The walls of two churches remain within a subrectagular enclosure, possibly of early or medieval date (Harbison, Guide, p.59). The smaller church has deep antae and a lintelled doorway; inside is a slab which tradition holds indicates the grave of the founding saint. The larger and later church had a nave and chancel, but is without any features, and the walls only remain to a height of c.0.60 m.
The monastery can probably be identified as Tulach-min-Molaga, founded by St Molagga, of Timoleague and Lann Beachaire, in the 7thc. (Gwynn & Hadcock). Its current name, literally, 'Molaga's bed', probably refers to the saint's final resting place or grave here.
There is a faintly incised carving of crosier on this slab. The spiral or continental style of the crosier suggests at earliest a 12th c date. The stone itself is likely to be older and to date to the construction of the chapel itself, c.1000.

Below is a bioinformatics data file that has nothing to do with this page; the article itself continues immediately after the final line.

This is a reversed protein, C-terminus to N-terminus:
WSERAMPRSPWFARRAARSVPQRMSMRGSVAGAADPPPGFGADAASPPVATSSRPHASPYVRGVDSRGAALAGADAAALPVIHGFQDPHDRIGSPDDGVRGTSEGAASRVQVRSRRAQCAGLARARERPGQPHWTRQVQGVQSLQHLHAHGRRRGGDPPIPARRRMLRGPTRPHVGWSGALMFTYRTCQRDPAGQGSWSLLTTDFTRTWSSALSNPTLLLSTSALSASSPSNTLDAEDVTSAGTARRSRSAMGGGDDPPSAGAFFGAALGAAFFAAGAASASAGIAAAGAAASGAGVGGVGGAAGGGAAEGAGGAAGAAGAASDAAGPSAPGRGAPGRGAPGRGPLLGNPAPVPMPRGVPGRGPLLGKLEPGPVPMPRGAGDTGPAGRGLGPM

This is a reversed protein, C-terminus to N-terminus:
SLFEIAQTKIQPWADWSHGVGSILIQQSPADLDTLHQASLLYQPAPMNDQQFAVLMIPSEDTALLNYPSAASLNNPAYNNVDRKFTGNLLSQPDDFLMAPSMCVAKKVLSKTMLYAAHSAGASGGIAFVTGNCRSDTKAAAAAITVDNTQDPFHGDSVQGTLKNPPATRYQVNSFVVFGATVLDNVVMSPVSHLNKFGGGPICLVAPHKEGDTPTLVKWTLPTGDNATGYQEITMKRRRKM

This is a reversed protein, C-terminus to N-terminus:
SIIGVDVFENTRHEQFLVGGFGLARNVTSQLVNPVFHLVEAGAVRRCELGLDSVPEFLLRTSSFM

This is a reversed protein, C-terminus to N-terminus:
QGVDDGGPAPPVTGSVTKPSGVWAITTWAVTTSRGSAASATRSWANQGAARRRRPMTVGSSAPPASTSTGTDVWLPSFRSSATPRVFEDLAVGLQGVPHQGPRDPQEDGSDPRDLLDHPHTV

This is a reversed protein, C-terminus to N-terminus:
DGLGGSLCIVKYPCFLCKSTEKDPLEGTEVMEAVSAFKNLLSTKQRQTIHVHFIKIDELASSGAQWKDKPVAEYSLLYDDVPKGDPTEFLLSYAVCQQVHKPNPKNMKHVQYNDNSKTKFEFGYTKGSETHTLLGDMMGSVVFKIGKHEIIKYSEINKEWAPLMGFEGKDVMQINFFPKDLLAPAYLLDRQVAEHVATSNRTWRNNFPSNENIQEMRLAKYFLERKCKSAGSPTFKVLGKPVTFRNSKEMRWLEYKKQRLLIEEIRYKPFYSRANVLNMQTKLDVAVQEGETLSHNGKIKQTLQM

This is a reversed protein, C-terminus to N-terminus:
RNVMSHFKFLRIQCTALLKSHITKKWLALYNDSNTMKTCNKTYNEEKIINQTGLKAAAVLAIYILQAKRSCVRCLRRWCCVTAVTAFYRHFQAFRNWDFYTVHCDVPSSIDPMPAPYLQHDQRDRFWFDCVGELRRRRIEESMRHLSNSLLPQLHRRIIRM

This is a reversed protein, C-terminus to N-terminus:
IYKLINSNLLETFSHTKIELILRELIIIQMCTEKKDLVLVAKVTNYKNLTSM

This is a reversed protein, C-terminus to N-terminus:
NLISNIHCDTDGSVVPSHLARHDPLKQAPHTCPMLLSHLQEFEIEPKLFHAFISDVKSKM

H. Crawford, 'Finial Stones', Journal of the Royal Society of Antiquaries of Ireland, 6th series, Vol.4, 1914, pp. 171-2.
A. Gwynn and R. N. Hadcock, Medieval Religious Houses: Ireland, London 1970, 396, 408.
P. Harbison, Guide to National and Historical Monuments of Ireland, Dublin 1970 (1992), 82.
Lord Killanin and M. V. Duignan, The Shell Guide to Ireland, Dublin 1962 (1967), 376.
T. Ó Carragáin, Churches in early medieval Ireland: architecture, ritual and memory, London 2010.
T. Ó Carragáin, 'The Architectural Setting of the Cult of Relics in Early Medieval Ireland', Journal of the Royal Society of Antiquaries of Ireland Vol.133, 2003, pp. 130-76.
T. O'Keeffe, 'Architectural Traditions of the Early Medieval Church in Munster', in M. A. Monk and J. Sheehan, eds, Early Medieval Munster: Archaeology, History and Society, Cork, 1998, pp. 112-24.